Voices: Celebrating the Beauty and Diversity of America’s Literary Landscape will offer its fourth round of author readings on Thursday, April 22, at 8 p.m.

This virtual gathering is hosted by the University of Pittsburgh at Greensburg and is designed to celebrate the richness of human lives and stories. The event is free and open to the public. Advance registration is required at http://bit.ly/ 2021VoicesRegistration. A confirmation will email with information to join the Zoom meeting will be sent.

The April reading will focus on the theme of Beyond Hillbilly Elegy, featuring the voices of Appalachia through the work of author, storyteller, and photographer Greg Clary; poet Byron Hoot; novelist Damian Dressick; and author and essayist Christina Fisanick. Two Pitt-Greensburg seniors, Joseph Alexander and Colin Covada, will read excerpts from their work.

“The late, great author Chuck Kinder called Pittsburgh ‘The Paris of Appalachia.’ We are delighted to welcome voices from our corner of the world and show people that books like ‘Hillbilly Elegy’—not to mention the movie—aren’t the beginning and end of our story,” said Lori Jakiela, professor of English and director of creative and professional writing at Pitt-Greensburg. “Our Appalachia is rich with literary talent and history, and the writers for this month’s Voices are wonderful examples of that.”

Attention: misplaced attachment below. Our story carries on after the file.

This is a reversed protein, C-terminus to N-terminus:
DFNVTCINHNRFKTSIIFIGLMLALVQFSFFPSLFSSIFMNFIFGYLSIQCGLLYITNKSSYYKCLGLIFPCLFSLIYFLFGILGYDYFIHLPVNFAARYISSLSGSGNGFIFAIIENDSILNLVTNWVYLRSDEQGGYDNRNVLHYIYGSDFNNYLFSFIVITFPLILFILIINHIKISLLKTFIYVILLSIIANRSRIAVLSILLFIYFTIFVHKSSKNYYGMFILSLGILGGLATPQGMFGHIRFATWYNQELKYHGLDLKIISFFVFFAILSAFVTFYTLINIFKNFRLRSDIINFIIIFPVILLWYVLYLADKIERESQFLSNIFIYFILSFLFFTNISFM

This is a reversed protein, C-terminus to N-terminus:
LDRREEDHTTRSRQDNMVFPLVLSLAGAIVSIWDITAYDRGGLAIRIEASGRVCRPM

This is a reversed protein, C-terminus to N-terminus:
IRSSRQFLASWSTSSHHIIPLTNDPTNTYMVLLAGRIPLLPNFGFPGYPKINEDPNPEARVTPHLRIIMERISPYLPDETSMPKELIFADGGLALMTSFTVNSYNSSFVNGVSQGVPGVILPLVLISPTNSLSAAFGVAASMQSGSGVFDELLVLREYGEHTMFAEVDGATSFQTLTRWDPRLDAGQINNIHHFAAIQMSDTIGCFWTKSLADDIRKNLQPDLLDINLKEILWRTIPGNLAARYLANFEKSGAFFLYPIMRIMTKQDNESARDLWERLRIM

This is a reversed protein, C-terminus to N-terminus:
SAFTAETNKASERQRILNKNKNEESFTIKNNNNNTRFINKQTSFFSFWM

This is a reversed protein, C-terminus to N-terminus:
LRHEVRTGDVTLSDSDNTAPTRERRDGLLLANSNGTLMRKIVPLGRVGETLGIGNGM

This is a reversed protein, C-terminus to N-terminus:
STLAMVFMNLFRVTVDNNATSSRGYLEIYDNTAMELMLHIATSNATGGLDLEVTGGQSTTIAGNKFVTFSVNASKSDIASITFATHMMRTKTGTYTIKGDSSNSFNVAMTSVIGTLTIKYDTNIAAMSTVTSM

Building on the campus’s long-running Written/Spoken Series, Voices showcases Pitt-Greensburg’s focus on experiential learning by bringing together undergraduate student-writers with award-winning authors. The readings are funded in part through Pitt’s Year of Engagement initiative as well as through the Pitt-Greensburg Office of Student Life, the Academic Village, and the Student Government Association. The series is coordinated by Jakiela, Sheila Confer, EdD, director of the Academic Village, and Albert Thiel, director of Campus Center and Student Engagement.

“One unique thing about the Voices series is that it pairs student authors with our visiting writers,” said Jakiela.

This month, two senior creative & professional writing majors will share their work. Colin Cavada will read from his chapbook, Maybe We Know Nothing About Love, a collection of short stories in the spirit of Raymond Carver that focuses on the lives of working-class people in Jeannette, PA. Joseph Alexander will read from his speculative novella, A Journey Just to Walk, about an unlikely friendship between a young man and a robot in search of her human body.

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